• Multiple probates which multiply costs – in many cases, the clients will have to pay for multiple probates. The most common instance of this involves married couples. When the first spouse dies, his or her will has to be probated to have any legal effect. But this only affects the decedent’s share of the marital property. The surviving spouse’s will will also have to be probated to dispose of their respective property when they die. Similarly, if the decedent owns real estate in another state (for example, the summer cabin in Colorado or the condominium in Florida), then the decedent’s will will often have to be probated in the other state in order to facilitate subsequent transfers of the out of state property.

Trust “Pros”:
• The work has been done – a major benefit to using a trust is that when the trust is properly implemented, the administration and distribution of most, if not all, of your property has been or will be taken care of in the event of your disability or death. In other words, you have given instructions and legal authority for the use and disposition of your property while you are living and the subsequent distribution following your death. As the maker of the trust, or “Grantor”, you retain control over your property, and, since you are the primary beneficiary of your trust, the trust property is to be used for your benefit even when you are unable to make decisions for yourself. After your death, the trust, similar to a will, will direct how your property is to be distributed.

• Little or no legal fees for dying – since your trust can continue after your death, the property controlled by the trust will be administered pursuant to your directions. This can simplify or eliminate the probate process assuming all of your property is held by or payable to the trust. While fairly straightforward, the probate process in Texas almost always involves far more attorney hours (hence, legal fees and expenses) in order to validate the decedent’s will.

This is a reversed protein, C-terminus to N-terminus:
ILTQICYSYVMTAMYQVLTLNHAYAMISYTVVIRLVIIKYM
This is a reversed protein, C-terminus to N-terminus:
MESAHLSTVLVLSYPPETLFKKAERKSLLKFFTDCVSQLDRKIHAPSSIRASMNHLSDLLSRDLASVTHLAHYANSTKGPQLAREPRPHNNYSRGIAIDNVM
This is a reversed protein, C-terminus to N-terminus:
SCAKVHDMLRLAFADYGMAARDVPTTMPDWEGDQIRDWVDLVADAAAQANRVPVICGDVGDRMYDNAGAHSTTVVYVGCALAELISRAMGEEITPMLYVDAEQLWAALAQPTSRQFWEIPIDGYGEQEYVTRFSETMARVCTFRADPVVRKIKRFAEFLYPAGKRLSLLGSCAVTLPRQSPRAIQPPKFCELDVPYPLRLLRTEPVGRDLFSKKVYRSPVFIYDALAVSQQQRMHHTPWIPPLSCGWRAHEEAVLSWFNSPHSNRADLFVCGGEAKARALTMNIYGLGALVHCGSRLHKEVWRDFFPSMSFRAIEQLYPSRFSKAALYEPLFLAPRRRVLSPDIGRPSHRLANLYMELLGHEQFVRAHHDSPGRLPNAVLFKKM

Trust “Cons”:
• Higher “startup” cost – a properly drafted and implemented trust typically costs more because it requires additional attorney work to transfer assets into the trust.

• More “startup” homework – for the trust to be of any benefit, you have to transfer property into it. This process is referred to as “funding the trust.” Funding can include a number of activities such as deeding property into the trust, assigning personal property into the trust, opening a trust checking account and changing beneficiary designations for financial accounts.

What Next?

• If you have not planned for your potential disability or death, then perhaps now is the time to consider.

• If you have planned but would like to take advantage of our complimentary review to make sure your planning still says what you want it to, then please call or email the firm.

By: Alan W. Meeks, JD, LLM (Tax), June 8, 2021